The vast reach of the opioid crisis is not limited to adults, the poor or those who live in big cities. The epidemic is affecting students and their family members. More and more schools are finding it necessary to stock naloxone, better known by its brand name of Narcan, to revive overdose victims. Drug overdose deaths have hit record numbers in recent years according to the Centers for Disease Control and Prevention. The National Association of School Nurses supports keeping naloxone in schools, and law enforcement officers are now being equipped with the life saving drug.
Kentucky, Rhode Island, Maryland, Ohio, North Dakota, Massachusetts, Delaware, and New York, all have access to Narcan in their schools through either their school resource officers or school nurses. Some schools even allow other employees such as administrative staff or teachers to be trained and excused from liability if needed to administer naloxone.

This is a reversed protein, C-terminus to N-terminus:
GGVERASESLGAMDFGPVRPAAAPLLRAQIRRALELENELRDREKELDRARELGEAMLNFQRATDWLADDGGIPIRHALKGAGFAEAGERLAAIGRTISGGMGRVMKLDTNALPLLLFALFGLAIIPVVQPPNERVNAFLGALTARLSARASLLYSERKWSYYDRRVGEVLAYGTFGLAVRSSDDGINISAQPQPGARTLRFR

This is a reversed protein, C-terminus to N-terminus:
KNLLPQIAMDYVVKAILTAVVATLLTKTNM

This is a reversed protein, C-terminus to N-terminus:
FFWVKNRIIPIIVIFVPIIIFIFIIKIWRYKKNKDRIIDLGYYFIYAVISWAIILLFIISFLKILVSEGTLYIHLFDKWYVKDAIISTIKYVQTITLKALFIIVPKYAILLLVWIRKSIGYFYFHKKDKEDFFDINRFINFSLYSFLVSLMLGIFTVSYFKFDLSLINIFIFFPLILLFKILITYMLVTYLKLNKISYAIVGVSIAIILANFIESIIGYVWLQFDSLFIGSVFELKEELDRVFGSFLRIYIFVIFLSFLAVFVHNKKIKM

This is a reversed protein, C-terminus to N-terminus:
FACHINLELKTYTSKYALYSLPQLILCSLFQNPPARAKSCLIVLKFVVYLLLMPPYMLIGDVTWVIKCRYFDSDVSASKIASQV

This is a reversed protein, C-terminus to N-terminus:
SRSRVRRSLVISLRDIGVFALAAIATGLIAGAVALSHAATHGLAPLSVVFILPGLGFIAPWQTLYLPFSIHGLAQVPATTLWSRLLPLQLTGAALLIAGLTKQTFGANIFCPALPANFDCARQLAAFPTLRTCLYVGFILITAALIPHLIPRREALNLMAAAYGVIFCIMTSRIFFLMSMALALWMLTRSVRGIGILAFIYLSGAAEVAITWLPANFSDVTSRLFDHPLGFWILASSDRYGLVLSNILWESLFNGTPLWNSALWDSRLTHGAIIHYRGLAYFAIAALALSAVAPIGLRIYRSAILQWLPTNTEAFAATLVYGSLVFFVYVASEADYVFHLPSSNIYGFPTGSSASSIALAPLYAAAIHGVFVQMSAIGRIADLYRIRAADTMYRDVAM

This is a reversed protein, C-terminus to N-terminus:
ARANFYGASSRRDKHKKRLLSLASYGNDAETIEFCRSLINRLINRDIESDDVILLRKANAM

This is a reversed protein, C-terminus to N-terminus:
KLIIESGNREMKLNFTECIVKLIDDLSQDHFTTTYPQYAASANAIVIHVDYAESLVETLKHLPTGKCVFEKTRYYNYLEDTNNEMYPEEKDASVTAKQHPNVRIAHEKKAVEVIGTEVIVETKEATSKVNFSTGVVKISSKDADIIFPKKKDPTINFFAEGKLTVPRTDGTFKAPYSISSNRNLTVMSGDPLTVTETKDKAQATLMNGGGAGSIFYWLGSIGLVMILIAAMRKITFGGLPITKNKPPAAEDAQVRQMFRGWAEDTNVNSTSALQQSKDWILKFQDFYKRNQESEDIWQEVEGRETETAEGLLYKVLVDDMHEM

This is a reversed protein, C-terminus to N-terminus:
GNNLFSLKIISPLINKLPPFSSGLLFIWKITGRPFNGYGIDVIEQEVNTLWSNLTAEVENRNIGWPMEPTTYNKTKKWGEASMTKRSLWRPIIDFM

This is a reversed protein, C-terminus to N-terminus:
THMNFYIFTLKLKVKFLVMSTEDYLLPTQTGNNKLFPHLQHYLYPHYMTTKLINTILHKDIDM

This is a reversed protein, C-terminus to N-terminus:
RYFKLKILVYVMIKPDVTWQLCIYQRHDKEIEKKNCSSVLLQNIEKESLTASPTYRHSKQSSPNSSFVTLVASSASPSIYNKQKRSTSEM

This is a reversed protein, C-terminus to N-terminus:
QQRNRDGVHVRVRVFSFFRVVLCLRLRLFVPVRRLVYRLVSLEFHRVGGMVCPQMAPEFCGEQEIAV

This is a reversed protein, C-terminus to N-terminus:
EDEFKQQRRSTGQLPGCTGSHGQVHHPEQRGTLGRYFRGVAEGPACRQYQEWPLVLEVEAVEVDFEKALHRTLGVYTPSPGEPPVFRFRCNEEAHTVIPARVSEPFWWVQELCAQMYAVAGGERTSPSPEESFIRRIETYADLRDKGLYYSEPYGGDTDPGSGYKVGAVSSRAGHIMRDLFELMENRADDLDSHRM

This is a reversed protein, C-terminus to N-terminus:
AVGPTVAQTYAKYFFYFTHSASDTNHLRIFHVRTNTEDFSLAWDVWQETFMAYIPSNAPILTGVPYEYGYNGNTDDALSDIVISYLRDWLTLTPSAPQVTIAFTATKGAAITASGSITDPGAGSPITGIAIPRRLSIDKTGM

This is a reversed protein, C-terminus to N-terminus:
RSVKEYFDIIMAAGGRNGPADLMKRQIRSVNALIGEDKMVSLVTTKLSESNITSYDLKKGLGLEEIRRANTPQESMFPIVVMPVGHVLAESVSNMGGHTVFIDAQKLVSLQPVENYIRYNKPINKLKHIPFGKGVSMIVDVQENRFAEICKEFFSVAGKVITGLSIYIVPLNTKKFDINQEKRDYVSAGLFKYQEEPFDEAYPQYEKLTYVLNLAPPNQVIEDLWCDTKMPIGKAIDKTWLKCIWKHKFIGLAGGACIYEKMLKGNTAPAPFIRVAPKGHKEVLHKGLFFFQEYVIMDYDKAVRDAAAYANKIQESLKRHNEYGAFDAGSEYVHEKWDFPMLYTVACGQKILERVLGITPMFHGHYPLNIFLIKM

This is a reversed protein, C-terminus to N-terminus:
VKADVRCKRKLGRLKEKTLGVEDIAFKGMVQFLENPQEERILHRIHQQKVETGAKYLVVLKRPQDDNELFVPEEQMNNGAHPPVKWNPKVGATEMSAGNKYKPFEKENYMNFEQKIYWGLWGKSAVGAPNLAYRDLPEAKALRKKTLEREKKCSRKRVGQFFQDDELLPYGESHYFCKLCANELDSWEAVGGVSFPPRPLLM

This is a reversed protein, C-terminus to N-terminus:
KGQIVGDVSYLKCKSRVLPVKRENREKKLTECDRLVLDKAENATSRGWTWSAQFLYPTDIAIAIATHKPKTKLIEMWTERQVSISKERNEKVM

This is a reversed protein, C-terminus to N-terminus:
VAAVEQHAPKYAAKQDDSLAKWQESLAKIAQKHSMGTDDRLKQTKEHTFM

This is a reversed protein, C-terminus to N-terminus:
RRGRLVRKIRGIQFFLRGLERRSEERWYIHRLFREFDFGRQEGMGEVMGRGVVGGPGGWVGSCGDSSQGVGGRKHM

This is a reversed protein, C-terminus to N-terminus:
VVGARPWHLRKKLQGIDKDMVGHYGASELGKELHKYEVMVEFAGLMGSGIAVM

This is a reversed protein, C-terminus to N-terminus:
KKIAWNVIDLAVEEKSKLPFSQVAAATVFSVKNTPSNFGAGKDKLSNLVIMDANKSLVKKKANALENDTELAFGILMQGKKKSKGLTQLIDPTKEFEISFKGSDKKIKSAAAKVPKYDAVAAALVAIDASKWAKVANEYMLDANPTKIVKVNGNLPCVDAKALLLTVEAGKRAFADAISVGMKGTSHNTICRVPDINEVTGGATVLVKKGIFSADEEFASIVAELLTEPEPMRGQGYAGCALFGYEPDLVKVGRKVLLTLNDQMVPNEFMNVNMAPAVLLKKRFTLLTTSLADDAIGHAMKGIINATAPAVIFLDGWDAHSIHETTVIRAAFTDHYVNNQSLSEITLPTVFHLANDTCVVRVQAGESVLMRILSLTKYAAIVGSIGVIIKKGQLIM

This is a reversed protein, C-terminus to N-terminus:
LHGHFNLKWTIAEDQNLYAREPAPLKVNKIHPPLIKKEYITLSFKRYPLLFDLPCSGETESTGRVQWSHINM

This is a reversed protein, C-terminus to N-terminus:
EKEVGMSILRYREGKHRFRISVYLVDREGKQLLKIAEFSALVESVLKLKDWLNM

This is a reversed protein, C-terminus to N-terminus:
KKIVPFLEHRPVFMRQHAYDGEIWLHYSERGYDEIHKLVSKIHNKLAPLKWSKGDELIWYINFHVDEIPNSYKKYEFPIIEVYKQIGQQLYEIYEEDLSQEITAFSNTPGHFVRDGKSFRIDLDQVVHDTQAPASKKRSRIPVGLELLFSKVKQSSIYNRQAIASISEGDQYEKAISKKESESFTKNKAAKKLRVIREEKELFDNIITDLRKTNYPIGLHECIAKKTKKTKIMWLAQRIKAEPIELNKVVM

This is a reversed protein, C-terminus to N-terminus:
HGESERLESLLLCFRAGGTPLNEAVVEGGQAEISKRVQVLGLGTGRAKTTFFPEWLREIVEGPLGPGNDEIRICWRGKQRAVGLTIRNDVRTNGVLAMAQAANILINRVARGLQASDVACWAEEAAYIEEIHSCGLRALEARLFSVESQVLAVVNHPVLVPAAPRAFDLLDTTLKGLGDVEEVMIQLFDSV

How can I do that?
1. Contact your school's administrators (principal, vice-principal), school board, local drug coalition, school resource officer or nursing staff member to see what is already in place or what restrictions your school and district might have.
2. Get funding and purchase the Narcan! Adapt Pharma has a ‘Free NARCAN Nasal Spray High School Program’ that gives high schools Narcan for free. (Schools must adhere to the requirements listed on their application. The Department of Health and Human Services has grants available as does Blue Cross Blue Shields of Tennessee.
3. Train everyone that you can. Contact your local health department for training on how to use Narcan. The Department of Health and Human Services helps states pay for training.